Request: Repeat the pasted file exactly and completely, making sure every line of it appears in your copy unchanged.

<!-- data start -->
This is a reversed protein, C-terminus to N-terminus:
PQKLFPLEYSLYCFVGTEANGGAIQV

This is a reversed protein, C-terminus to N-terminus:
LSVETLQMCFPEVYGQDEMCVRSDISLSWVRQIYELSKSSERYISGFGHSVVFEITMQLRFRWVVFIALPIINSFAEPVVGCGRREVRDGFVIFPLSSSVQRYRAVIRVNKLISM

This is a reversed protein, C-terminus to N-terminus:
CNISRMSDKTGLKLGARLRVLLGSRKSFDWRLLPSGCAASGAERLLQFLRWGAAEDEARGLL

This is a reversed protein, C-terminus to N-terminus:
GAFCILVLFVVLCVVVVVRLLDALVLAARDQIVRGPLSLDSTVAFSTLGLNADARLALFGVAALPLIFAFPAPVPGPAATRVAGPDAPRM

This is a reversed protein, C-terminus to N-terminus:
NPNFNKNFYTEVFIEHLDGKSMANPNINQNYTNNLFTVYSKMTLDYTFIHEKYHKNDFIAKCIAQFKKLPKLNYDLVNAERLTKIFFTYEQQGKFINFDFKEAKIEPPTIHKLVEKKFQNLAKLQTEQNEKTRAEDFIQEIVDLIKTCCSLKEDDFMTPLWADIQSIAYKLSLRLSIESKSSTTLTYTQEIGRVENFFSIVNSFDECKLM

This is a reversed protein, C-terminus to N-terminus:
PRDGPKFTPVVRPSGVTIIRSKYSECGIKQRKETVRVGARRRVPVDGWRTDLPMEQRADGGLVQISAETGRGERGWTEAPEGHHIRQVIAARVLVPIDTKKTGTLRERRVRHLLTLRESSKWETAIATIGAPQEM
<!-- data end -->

This is a reversed protein, C-terminus to N-terminus:
PQKLFPLEYSLYCFVGTEANGGAIQV

This is a reversed protein, C-terminus to N-terminus:
LSVETLQMCFPEVYGQDEMCVRSDISLSWVRQIYELSKSSERYISGFGHSVVFEITMQLRFRWVVFIALPIINSFAEPVVGCGRREVRDGFVIFPLSSSVQRYRAVIRVNKLISM

This is a reversed protein, C-terminus to N-terminus:
CNISRMSDKTGLKLGARLRVLLGSRKSFDWRLLPSGCAASGAERLLQFLRWGAAEDEARGLL

This is a reversed protein, C-terminus to N-terminus:
GAFCILVLFVVLCVVVVVRLLDALVLAARDQIVRGPLSLDSTVAFSTLGLNADARLALFGVAALPLIFAFPAPVPGPAATRVAGPDAPRM

This is a reversed protein, C-terminus to N-terminus:
NPNFNKNFYTEVFIEHLDGKSMANPNINQNYTNNLFTVYSKMTLDYTFIHEKYHKNDFIAKCIAQFKKLPKLNYDLVNAERLTKIFFTYEQQGKFINFDFKEAKIEPPTIHKLVEKKFQNLAKLQTEQNEKTRAEDFIQEIVDLIKTCCSLKEDDFMTPLWADIQSIAYKLSLRLSIESKSSTTLTYTQEIGRVENFFSIVNSFDECKLM

This is a reversed protein, C-terminus to N-terminus:
PRDGPKFTPVVRPSGVTIIRSKYSECGIKQRKETVRVGARRRVPVDGWRTDLPMEQRADGGLVQISAETGRGERGWTEAPEGHHIRQVIAARVLVPIDTKKTGTLRERRVRHLLTLRESSKWETAIATIGAPQEM